Prof. George Bahlke was my introduction to Hamilton academics in the fall of '84 teaching my English 200 class at 9AM on Mondays and my seminar professor as a senior Lit major in the spring semester '88 studying Forster and Lawrence. He was the epitome of kindness, warmth and intellectual joy. He and his late wife invited all of us newbies to dinner in the fall of '84 at their home in Clinton for a lovely meal and lots of laughs and literary fun. When I graduated, he assured me that I had a lifetime of reading and pleasure ahead of me. I think of him all the time when I teach my own A.P. English students -- in particular, this last year when I taught Forster's A Passage to India. I even used my old book! I just learned of his passing tonight at a Hamilton event in San Diego. Although he asked me to call him "George" after graduation, it was always a little difficult. For me, he will always be my much loved and greatly admired English mentor: "Professor Bahlke." Sincerely, Kathleen Lynch Hale, '88
Kathy Hale '88
I first knew of George Bahlke as Felicity’s beau, who was considered by all amazing because he wrote poetry to her. Then for years flowers for Felicity were delivered weekly to Paddywacks from George. WOW!
George became a treasured friend to Peter and me. His sensitivity and interest in our individual lives enriched our lives immeasurably. We shared laughter, joy and tragedy together. I remember the day when George was teaching me to scan poetry as the Twin Towers fell repeatedly on TV behind him!...a good metaphor for his solid choice of priorities, I think. I was enriched so by his enthusiasm for the life of opera, art, and theater, especially in New York….by the vivid pictures he painted of his travels abroad…by his pride in his family. He and Felicity came to the hospital all the way to Cooperstown when Peter was ill. When cancer dictated that I have breasts removed, he selected the perfect reading in the over-the-top mysteries by Dorothy Sayers and brought a wonderful selection to my bedside. Peter and he enjoyed a running mutual admiration society for their shared enjoyment of the proper (and improper) use of the English language.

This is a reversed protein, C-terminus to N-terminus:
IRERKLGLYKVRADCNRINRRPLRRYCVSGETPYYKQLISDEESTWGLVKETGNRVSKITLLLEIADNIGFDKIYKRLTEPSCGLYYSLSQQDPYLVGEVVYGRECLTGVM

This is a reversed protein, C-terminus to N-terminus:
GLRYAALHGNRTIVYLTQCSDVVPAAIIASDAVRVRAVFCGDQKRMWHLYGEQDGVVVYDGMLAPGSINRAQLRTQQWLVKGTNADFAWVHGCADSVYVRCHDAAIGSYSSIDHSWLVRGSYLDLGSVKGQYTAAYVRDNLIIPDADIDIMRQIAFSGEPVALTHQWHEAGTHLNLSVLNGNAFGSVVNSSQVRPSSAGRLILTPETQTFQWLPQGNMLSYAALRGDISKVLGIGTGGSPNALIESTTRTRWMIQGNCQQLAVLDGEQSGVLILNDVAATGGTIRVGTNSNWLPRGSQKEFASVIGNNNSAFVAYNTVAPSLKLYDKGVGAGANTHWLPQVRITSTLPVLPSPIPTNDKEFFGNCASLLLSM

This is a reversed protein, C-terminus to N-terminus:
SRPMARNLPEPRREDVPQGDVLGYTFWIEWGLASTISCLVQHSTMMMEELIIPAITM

His memory and his gentle but firm persuasion of us toward his compassionate embrace of the thinking life of culture will remain with me and be shared.
Catharine J. Westlake
I still have a hard copy of George Bahlke's final exam for English 355: Modern British Poetry from December 1988, three hours I will never forget. (Three of my most grueling hours as an English Major. ) George knew how to make us truly work. As I struggled, I wanted so badly to impress him as my own form of gratitude for his magnificent intellect, brought forth with a gentle power. Whenever I read or teach Yeats and Thomas, George's voice is always steering me. As for that final exam, I love to show it to my students, whom all respond with awe.
Michael P. Thomas '89
I am a lover of Virginia Woolfe, thanks to Professor Bahlke. And tea. Every class in our seminar of five started with tea and cookies. Professor Bahlke discovered early on what my favorite cookie was and from then on, I was a goner. What started with two traditional students, a math professor, and a friend of the college, soon evolved into a gathering of contemporaries discussing the high points of British literature, while drinking our tea, the British way of course. His was my favorite class. Professor Bahlke surpassed his role as teacher; he became my friend. He attended my dance performances, came out of retirement to read my thesis, gave me books, and was the first one I shared my engagement with in person. It was a fitting tribute to a good man to have standing room only at his funeral in Clinton this spring. I am thankful to have known him.